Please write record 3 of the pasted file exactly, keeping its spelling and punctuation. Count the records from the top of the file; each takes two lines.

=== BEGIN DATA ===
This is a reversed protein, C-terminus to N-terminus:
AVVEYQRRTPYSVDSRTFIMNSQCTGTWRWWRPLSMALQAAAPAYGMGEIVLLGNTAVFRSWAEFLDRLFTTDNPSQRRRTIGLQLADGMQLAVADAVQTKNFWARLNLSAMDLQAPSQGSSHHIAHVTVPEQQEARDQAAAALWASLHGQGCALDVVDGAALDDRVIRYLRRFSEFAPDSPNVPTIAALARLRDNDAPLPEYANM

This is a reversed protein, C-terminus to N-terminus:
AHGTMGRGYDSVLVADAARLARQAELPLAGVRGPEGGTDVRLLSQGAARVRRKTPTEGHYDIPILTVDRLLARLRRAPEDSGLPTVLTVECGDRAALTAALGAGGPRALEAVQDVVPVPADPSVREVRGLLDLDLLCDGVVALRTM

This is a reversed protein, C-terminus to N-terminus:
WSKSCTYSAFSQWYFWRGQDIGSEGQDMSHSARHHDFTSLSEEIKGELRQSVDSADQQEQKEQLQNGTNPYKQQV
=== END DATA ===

This is a reversed protein, C-terminus to N-terminus:
WSKSCTYSAFSQWYFWRGQDIGSEGQDMSHSARHHDFTSLSEEIKGELRQSVDSADQQEQKEQLQNGTNPYKQQV